As a boy, I read and reread the autobiographical novels of George Borrow, who may have inspired my early desire to learn languages. Borrow was himself the “lavengro,” the master of tongues. In The Romany Rye, the author enjoys the hospitality of a country gentleman who has spent 35 years studying Chinese—but only the Chinese proverbs and verses written on porcelain. His fiancée had been fond of china, and, when she died, he consoled himself by studying the strange characters on the cups and bowls she collected. It was months before he accidentally discovered they represented the Chinese language. He also discovered, to his dismay, that the only available books on Chinese were written in French. Having nothing else to do with his life, he learned French sufficient for the study of Chinese, to which he dedicated all his free time. This story reveals two important aspects of autodidactism: first, the danger of falling into eccentricity (the poor man would never know enough Chinese to read literature or philosophy); and, second, the fundamental importance of friendship. Whatever he learned, as a grown man, was a testimonial of his love.
Every significant literary movement is really a little community of friends who encourage one another’s talents and correct one another’s faults until they are thinking thoughts and writing poems they might not otherwise have attempted. I think of the influence of Belloc on Chesterton or, better still, of the Fugitive poets whose most creative period comprised their years at Vanderbilt and the few following years before the group was shattered by ambition, mistrust, and the influence of more important friends out in the Great World.
This is the irremediable problem in all programs of “distance learning.” Every week, it seems, I read of some Yankee-style shortcut to a college education, whether the University of Phoenix or some conservative-movement adventure in fundraising. Some of these projects may be useful today, when a college education means little more than a piece of paper or the mastery of a technical vocabulary that permits business and sociology majors to pretend to know something, but they should not be confused with what used to be known as a college education. There is simply no substitute for a community of discourse, whether that community is Aristotle’s Lyceum or the not-quite-so-ancient College of Charleston (founded 1770), where I still remember the smell of the early-19th-century houses in which I passed so many hours studying Greek, sometimes as the only student in the class. In those days, we boys, whenever we were not talking about girls, talked incessantly about our studies. We learned one another’s enthusiasms. A friend majoring in chemistry rekindled my previous interest in science, while he, to return the favor, signed up for Greek.
Such places no longer exist. My old college, absorbed by the state system, sends me a barrage of fundraising appeals boasting of how much bigger and better the alma mater is. Bigger it is, but not better. By the late 70’s and early 80’s, poor old Henry Miller told me he was in trouble for attempting to maintain the relaxed standards of the 1960’s. Anyone over 50 who is still supporting his alma mater is probably subsidizing the institutionalized enemy of higher learning.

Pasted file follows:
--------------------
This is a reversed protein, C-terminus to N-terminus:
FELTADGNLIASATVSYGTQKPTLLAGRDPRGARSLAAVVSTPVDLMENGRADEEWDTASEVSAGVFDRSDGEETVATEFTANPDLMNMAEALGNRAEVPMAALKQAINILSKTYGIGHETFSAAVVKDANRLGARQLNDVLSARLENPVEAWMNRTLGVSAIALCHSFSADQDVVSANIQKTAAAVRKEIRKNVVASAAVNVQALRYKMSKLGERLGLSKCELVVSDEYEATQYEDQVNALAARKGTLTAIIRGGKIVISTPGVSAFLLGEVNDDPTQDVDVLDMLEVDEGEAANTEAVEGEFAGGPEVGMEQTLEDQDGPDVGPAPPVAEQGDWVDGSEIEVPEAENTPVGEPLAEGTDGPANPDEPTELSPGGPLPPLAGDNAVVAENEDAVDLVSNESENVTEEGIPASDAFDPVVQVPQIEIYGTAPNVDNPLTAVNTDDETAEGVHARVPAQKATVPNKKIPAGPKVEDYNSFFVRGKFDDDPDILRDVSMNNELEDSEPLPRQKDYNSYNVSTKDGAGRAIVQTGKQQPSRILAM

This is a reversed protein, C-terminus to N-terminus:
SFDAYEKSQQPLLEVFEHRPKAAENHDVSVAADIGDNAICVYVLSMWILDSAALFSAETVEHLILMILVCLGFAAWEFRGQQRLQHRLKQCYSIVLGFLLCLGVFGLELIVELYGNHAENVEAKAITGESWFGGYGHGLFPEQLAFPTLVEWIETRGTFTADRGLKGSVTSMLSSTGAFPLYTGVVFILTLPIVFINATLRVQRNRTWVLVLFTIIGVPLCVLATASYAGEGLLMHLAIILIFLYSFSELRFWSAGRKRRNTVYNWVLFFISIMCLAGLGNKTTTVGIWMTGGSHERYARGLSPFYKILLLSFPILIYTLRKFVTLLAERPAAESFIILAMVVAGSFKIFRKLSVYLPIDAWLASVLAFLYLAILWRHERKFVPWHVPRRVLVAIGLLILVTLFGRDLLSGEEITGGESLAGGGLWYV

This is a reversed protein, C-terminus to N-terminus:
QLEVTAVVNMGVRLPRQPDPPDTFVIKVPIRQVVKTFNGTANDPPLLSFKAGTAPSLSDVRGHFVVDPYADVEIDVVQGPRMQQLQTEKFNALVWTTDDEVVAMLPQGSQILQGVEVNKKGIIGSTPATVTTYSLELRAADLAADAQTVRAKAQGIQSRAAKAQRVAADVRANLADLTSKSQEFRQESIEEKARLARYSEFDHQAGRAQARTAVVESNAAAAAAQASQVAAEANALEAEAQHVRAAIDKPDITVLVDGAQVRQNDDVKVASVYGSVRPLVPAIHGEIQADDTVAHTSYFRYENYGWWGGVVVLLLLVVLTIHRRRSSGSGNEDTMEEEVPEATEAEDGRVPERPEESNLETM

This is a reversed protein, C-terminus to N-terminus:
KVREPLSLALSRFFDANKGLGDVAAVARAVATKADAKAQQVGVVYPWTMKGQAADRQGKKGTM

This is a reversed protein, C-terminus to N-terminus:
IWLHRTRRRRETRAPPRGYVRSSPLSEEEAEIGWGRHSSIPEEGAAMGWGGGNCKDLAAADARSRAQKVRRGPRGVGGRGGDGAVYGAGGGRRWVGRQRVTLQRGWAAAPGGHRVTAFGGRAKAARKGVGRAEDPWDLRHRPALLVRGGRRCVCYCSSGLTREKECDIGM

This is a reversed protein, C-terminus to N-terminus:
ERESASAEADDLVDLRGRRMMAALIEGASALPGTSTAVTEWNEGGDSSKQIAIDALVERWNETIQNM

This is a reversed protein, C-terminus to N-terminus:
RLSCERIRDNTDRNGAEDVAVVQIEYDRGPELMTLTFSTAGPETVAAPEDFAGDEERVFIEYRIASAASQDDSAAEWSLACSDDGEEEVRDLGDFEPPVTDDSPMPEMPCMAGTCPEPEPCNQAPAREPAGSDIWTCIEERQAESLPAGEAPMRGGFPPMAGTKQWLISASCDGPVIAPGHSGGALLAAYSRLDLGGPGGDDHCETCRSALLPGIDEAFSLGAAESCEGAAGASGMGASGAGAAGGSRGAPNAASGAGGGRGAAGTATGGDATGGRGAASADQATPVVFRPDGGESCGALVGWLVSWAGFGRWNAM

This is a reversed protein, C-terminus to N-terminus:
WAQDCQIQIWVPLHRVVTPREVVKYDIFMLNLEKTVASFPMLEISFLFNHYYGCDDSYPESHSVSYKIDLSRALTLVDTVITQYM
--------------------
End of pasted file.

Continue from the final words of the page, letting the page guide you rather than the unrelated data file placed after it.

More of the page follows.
The first dilemma families face is whether to send their children to any school. Up to a point, families may form a community of discourse in which their children can learn, but it is very difficult, as my Italian and French friends insist, to train up your little barbarians without the standards of discipline and study that are imposed by someone less indulgent than loving parents. This lesson, which my wife and I learned the hard way, is a principal reason why so many homeschooling families form consortia and even schools.
There is no simple answer. We live within a country that is as opposed to sound learning as it is hostile to true religion. However, while most Americans accept the fake and flummery that is being palmed off by TV preachers, state universities, and whiz-bang online universities, some students—in or out of school—do not wish to go out of this world as ignorant as they were when they entered it. They are the students of all ages for whom we have begun preparing courses in history, classics, philosophy, and literature.
We know that most schools and universities have long ceased to be communities devoted to learning; we also understand that the virtual community is a contradiction in terms. But those who wish to learn may still enter, with a little help, into communities of the imagination.
Classics here provides the model. Students of classics are required to learn the languages, history, literature, philosophy, and art of two brilliant civilizations, Greece and Rome, and I have for 40 years approached every other period and culture in exactly the same way. I used to go into a Byzantine phase, rereading Gibbon and Runciman, trotting out texts of Eastern theologians, poets, and historians. Eventually, the fever would pass, and I would find myself, once again, dallying in the fleshpots of the English Restoration or the Antebellum South. One miserable summer, I coaxed my wife into cooking dinners according to the prevailing culture of my imagination.
I created The Rockford Institute Con-vivium as an extension of my own method of self-education. I spend months not only reading Roman republican history and Latin literature but studying topography (the study of terrain and street layout) and art, until the point has come when my imaginary world of republican Rome has fused with the reality of Rome today. Few of our students may take this adventure as seriously as I do, but most of them read something. Many learn a great deal, and, when they go home, they know how to begin learning about the Roman Republic or the French Revolution or the Scottish Enlightenment or ancient Sicily.
For a week or so, we have formed a little community among ourselves, but we have also reached out to another far greater community of long-dead men and women—warriors and statesmen, poets and painters—with whom our minds have become almost familiar as we walked their streets and examined their portraits, stood in their temples and knelt in their churches. For me, these Convivia involve as much labor as pleasure, but they are my way of paying the debt I owe my mentors and friends.